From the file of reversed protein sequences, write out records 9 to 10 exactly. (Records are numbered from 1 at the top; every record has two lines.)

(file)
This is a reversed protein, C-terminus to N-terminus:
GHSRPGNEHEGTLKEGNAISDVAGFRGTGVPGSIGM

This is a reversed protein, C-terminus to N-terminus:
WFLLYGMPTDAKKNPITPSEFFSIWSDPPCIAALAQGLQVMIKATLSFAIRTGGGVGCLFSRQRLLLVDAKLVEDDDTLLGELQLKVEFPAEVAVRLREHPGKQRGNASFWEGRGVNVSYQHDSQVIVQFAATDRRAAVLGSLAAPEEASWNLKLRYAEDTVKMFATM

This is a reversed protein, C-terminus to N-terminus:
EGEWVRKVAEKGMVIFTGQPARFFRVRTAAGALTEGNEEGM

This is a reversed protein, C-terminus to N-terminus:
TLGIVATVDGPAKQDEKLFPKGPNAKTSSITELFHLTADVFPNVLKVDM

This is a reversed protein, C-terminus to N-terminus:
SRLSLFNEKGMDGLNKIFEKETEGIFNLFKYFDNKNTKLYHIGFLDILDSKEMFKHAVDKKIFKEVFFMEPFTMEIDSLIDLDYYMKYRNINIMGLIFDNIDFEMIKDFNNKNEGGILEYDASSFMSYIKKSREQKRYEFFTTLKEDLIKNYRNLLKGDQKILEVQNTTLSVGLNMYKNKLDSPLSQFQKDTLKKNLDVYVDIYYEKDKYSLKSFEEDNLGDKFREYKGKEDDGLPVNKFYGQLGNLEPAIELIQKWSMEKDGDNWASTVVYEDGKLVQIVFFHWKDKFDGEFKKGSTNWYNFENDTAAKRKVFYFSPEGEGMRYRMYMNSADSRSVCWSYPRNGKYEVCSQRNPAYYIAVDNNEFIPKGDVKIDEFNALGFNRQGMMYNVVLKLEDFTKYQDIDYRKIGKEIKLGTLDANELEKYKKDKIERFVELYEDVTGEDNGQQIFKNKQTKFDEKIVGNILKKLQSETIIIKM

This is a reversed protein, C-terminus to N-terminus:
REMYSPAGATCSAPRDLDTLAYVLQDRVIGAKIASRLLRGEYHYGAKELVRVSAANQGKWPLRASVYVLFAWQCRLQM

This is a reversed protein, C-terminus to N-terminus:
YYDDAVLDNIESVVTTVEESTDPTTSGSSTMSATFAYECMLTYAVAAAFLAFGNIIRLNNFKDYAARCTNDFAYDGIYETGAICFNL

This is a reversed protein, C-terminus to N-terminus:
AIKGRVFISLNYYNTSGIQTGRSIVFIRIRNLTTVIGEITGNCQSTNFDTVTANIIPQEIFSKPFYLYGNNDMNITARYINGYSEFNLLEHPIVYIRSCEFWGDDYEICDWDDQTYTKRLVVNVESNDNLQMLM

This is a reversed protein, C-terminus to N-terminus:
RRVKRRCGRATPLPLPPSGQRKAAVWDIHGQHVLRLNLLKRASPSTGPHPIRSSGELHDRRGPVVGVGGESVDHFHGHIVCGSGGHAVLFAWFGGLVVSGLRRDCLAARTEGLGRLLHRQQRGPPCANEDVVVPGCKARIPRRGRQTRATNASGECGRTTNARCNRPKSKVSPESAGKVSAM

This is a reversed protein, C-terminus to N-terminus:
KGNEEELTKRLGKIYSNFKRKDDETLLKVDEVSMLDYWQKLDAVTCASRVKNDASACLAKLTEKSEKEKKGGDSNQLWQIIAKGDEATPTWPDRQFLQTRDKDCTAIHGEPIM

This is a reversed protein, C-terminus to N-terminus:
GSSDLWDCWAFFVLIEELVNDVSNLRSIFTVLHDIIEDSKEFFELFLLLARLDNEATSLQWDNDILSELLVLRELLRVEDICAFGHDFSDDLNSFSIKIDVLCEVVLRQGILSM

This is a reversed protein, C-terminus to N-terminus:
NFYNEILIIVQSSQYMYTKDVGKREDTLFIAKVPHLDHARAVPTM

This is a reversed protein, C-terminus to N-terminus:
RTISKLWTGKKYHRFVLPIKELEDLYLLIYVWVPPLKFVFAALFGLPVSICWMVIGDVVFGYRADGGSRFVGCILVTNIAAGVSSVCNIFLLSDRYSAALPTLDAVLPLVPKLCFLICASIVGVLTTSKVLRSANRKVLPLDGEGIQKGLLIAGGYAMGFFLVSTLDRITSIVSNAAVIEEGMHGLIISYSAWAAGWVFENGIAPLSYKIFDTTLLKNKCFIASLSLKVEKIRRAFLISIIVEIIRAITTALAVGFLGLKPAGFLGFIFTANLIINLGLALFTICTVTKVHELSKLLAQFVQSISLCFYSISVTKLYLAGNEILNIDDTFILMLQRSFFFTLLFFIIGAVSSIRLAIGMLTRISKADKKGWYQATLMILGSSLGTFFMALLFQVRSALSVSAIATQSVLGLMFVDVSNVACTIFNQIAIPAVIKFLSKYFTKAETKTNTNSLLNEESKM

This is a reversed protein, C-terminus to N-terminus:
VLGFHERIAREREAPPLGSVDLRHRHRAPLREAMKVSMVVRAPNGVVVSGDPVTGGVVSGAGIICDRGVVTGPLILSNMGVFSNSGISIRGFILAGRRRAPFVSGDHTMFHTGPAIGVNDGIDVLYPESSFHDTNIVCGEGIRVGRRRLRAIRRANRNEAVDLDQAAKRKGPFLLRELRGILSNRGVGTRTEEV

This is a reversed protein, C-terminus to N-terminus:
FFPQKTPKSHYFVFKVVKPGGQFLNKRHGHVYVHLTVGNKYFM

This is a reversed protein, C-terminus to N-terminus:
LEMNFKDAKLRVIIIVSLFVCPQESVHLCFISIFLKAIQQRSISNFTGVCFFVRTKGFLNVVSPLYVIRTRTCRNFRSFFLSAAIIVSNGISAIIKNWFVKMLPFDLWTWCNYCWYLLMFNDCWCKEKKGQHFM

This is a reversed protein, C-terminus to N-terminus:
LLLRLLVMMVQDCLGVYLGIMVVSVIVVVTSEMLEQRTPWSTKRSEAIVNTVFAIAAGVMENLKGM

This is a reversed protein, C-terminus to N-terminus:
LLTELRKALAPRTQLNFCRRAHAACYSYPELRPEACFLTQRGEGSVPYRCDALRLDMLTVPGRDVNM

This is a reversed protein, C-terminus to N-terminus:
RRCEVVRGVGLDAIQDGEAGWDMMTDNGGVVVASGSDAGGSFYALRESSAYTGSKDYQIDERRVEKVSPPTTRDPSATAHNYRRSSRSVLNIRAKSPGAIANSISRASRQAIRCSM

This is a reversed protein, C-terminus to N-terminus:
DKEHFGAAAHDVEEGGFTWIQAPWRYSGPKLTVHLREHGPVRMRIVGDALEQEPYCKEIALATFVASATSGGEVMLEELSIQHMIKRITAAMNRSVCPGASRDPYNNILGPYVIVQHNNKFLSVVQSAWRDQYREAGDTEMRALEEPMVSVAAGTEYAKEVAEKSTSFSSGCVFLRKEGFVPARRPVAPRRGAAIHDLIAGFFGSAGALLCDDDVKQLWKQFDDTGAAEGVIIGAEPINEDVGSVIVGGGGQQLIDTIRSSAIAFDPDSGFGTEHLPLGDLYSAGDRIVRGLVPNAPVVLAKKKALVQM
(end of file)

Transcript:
This is a reversed protein, C-terminus to N-terminus:
RRVKRRCGRATPLPLPPSGQRKAAVWDIHGQHVLRLNLLKRASPSTGPHPIRSSGELHDRRGPVVGVGGESVDHFHGHIVCGSGGHAVLFAWFGGLVVSGLRRDCLAARTEGLGRLLHRQQRGPPCANEDVVVPGCKARIPRRGRQTRATNASGECGRTTNARCNRPKSKVSPESAGKVSAM

This is a reversed protein, C-terminus to N-terminus:
KGNEEELTKRLGKIYSNFKRKDDETLLKVDEVSMLDYWQKLDAVTCASRVKNDASACLAKLTEKSEKEKKGGDSNQLWQIIAKGDEATPTWPDRQFLQTRDKDCTAIHGEPIM